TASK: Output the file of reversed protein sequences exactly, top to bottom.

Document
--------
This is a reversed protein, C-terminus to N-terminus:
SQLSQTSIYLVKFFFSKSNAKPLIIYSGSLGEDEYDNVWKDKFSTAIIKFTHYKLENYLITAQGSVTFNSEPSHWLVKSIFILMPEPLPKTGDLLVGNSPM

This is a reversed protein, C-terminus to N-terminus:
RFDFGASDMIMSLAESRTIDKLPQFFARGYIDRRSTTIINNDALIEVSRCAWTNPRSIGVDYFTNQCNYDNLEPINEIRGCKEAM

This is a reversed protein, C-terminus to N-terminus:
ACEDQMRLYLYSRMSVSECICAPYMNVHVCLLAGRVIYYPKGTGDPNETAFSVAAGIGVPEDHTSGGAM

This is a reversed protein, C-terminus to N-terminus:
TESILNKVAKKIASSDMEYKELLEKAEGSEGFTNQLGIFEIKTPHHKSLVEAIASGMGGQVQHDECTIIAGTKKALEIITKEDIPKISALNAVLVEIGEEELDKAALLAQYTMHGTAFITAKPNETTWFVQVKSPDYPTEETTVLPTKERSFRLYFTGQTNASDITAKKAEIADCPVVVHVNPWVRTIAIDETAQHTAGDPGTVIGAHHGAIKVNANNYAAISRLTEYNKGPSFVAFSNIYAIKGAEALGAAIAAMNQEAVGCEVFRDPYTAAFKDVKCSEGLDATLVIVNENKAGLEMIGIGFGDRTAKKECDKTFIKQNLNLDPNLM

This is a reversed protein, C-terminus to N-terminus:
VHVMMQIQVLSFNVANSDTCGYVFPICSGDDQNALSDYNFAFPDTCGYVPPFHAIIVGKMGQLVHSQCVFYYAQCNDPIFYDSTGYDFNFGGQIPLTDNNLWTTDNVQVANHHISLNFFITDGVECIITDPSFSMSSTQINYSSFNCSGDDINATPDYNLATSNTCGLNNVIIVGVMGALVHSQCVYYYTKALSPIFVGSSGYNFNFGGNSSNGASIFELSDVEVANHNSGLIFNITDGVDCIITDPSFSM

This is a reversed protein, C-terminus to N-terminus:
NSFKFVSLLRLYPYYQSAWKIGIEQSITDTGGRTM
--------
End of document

This is a reversed protein, C-terminus to N-terminus:
SQLSQTSIYLVKFFFSKSNAKPLIIYSGSLGEDEYDNVWKDKFSTAIIKFTHYKLENYLITAQGSVTFNSEPSHWLVKSIFILMPEPLPKTGDLLVGNSPM

This is a reversed protein, C-terminus to N-terminus:
RFDFGASDMIMSLAESRTIDKLPQFFARGYIDRRSTTIINNDALIEVSRCAWTNPRSIGVDYFTNQCNYDNLEPINEIRGCKEAM

This is a reversed protein, C-terminus to N-terminus:
ACEDQMRLYLYSRMSVSECICAPYMNVHVCLLAGRVIYYPKGTGDPNETAFSVAAGIGVPEDHTSGGAM

This is a reversed protein, C-terminus to N-terminus:
TESILNKVAKKIASSDMEYKELLEKAEGSEGFTNQLGIFEIKTPHHKSLVEAIASGMGGQVQHDECTIIAGTKKALEIITKEDIPKISALNAVLVEIGEEELDKAALLAQYTMHGTAFITAKPNETTWFVQVKSPDYPTEETTVLPTKERSFRLYFTGQTNASDITAKKAEIADCPVVVHVNPWVRTIAIDETAQHTAGDPGTVIGAHHGAIKVNANNYAAISRLTEYNKGPSFVAFSNIYAIKGAEALGAAIAAMNQEAVGCEVFRDPYTAAFKDVKCSEGLDATLVIVNENKAGLEMIGIGFGDRTAKKECDKTFIKQNLNLDPNLM

This is a reversed protein, C-terminus to N-terminus:
VHVMMQIQVLSFNVANSDTCGYVFPICSGDDQNALSDYNFAFPDTCGYVPPFHAIIVGKMGQLVHSQCVFYYAQCNDPIFYDSTGYDFNFGGQIPLTDNNLWTTDNVQVANHHISLNFFITDGVECIITDPSFSMSSTQINYSSFNCSGDDINATPDYNLATSNTCGLNNVIIVGVMGALVHSQCVYYYTKALSPIFVGSSGYNFNFGGNSSNGASIFELSDVEVANHNSGLIFNITDGVDCIITDPSFSM

This is a reversed protein, C-terminus to N-terminus:
NSFKFVSLLRLYPYYQSAWKIGIEQSITDTGGRTM